by John Bucher (@johnkbucher)
Emmy-Award winning animator, writer and producer Loren Bouchard has created cult-classic TV shows such as Home Movies and Lucy, Daughter of the Devil. However, he became a pop culture icon with his creation of an animated series about a blue-collar family named the Belchers that run a hamburger restaurant. Bob’s Burgers has captivated audiences around the world and been named by TV Guide as one of the top 60 Greatest TV Cartoons of All Time.
With a feature film in the works, Bouchard pivoted to a new project that allowed him to expand the world of his storytelling and introduce a new cast of characters to the world – Central Park. The new animated musical sitcom revolves around a family of Central Park caretakers that become world saviors. The cast includes Daveed Diggs, Leslie Odom Jr., Titus Burgess, and co-creator Josh Gad.
Bouchard talked to LA Screenwriter’s John Bucher about his new show.
John Bucher: A story about caretakers saving the world seems really relevant right now. Can you speak to what the relevance of this show is for this moment?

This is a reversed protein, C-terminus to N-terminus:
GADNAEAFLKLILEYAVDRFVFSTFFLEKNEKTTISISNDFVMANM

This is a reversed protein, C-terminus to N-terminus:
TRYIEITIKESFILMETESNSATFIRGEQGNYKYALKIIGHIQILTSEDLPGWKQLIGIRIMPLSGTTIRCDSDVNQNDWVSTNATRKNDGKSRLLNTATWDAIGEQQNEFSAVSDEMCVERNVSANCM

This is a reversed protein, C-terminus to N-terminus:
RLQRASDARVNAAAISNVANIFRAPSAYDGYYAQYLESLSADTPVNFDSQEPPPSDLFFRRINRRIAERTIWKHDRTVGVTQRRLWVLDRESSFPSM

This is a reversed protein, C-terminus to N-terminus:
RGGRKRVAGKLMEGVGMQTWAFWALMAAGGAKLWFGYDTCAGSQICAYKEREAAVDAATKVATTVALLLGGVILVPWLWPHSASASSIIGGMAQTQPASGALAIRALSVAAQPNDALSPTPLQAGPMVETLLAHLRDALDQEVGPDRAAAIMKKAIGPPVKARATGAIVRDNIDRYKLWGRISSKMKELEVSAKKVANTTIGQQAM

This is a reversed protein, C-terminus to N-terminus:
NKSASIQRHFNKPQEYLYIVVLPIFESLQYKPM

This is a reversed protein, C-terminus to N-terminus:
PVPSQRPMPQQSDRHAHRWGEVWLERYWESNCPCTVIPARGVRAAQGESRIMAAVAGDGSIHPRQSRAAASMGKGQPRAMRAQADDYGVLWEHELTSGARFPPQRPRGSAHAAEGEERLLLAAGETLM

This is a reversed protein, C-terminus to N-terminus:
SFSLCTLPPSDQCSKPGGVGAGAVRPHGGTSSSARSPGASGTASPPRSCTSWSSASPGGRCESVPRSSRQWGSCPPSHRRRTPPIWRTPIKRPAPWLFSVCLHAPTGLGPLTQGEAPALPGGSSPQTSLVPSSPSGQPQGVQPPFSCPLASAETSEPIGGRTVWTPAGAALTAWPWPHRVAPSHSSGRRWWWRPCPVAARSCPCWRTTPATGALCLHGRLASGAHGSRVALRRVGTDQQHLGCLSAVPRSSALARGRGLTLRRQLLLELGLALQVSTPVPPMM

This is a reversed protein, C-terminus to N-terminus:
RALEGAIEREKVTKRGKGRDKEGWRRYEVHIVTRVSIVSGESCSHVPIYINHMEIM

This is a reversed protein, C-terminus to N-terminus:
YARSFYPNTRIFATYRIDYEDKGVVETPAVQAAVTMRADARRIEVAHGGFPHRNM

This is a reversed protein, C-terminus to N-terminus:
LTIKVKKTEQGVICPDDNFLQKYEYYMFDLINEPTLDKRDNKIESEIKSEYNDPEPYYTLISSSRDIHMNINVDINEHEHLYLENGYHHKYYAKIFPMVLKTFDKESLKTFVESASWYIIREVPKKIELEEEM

Loren Bouchard: Thank you for asking that question. I like thinking about this stuff, even on Bob’s Burgers, where it’s just about keeping their restaurant going in theory, on paper. But the more we have told stories on Bob’s, the more we’ve realized, well, what does the restaurant mean? What does it mean to the street that it’s on? What does the street mean to the town that it’s in? What does the town mean?
When we started Central Park, we were already starting from such a bigger place. This park already means something to so many people. We were excited about telling a story about the caretaker of this very important place. Then we realized it wasn’t fragile enough. That in real life, it didn’t feel fragile enough. Because we get to invent our own reality on this show and tweak the world we want it to be. We decided it would be in danger.
What if there was a villain who was going to bring together blood money, from all over the world, put together this dark group of investors who are going to buy Central Park, carve it up and sell it? We decided that was the kind of threat that we wanted our characters to be up against. An existential threat not just to Central Park, but really to the idea of what it means to preserve public space.
Of course, now it feels maybe even more relevant when you realize how fragile everything is. All of our public life turns out to be more fragile than we thought. There are so many things that we take for granted. Obviously we didn’t plan to tell a story during the time of a pandemic, but it feels like a good story to tell, even in the best of times, to remind those of us who are making it and hopefully the people who are enjoying it that there are people who are truly heroic. They’re taking care of public space. Those are people that it’s fun to tell a story about.
John Bucher: The show also really celebrates the underdog. One of the songs on the show is called “Weirdos Make Great Superheroes.” Why is it important to celebrate underdogs?